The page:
Thursday, 26 January 2012

A week at the flicks

Hello! I hope you're well. Sorry I haven't seen much of you this week, but I have been to the cinema twice. Watching films at the cinema costs skywards of £12 these days, so I'm going to effing and jeffing well write about them.

Coriolanus. Peculiar film, but that's OK as it's a strange play full of the kind of strange lines that have you going "Really, Shakespeare? Really? There is no more mercy in him than there is milk in a male tiger?" It's not exactly a play about making a balls-up of getting your message across. It's more a play about having something to get across that isn't a message.

That said, as a film it's still odder than it needs to be. Normally the advantage of screen over stage is being able to use more than a dozen people to represent the entire population of Rome. Not here. Here the entire population of Rome meets for tea in each other's flats. In the Jeremy Kyle banishment scene they even jeer in single file, and when Ralph Fiennes is having his Arthur-stealing-the-Christmas-Club-money flip-out, they don't muster a titter between them. Rome feels like England when there's a moderate kerfuffle, but reverts to Serbia when it really kicks off. After Coriolanus and Aufidius have been peeled off each other in Corioles, Gerard Butler wanders over to a car full of corpses to open the Tupperware lunchbox that contains his monologue, and suddenly you're watching the classiest but ugliest episode of Rab C Nesbitt you'll ever see.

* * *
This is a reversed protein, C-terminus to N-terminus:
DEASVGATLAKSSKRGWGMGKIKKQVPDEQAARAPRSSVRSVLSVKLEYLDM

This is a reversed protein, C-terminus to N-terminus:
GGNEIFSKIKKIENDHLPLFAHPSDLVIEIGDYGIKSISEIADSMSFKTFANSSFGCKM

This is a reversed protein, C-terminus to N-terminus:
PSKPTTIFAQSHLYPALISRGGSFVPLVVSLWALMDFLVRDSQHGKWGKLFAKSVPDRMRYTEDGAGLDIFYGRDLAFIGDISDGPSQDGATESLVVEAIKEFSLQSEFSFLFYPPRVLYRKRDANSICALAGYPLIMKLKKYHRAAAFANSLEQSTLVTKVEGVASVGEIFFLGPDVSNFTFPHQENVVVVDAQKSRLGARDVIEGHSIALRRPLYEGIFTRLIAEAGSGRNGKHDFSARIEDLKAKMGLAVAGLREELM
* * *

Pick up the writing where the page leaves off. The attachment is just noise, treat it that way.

James (C?) Nesbitt is pitched right as a Scottish Labour apparatchik, as is his colleague, who might actually have been Des Browne. Jon Snow is a welcome addition, although the news never seems quite so bad when Jon Snow's in command of it. The chip just won't stay on his shoulder. John Humphrys would have been a better choice. Jon Snow has sat in a jet beside a sleeping Idi Amin and contemplated shooting him in the head, but concluded the shot might bring the plane down. Humphrys would have suffocated the bugger with an antimacassar.

Volumnia is ice-cream delicious as a military matriarch: a Stannah Stalinist who'd eat Lady Macbeth for breakfast if only Lady Macbeth could haul herself out of bed for 5:15 when Volumnia eats her breakfast. Her army family, and Coriolanus' second army family that flocks around him when he returns to Corioles and it all goes a bit Apocalypse Now, build up such a backcloth of strangeness that the "unnatural scene they laugh at" fits right in. The stomach speech, and all the lines of that other woman that hangs around (Virginia? Valeria?) get cut and can count themselves lucky. Menenius quietly bleeds himself to death to get out of having to do any acting.

The Artist, though: good film, and good clean fun film. It's black and white and wordless, but it will still be the most conventional film you've ever seen Malcolm McDowell in. Don't be put off by the lack of dialogue: be put slightly off by the surplus of dialogue, because a proper 20s film wouldn't have had nearly as many title cards. Really, don't be put off at all.

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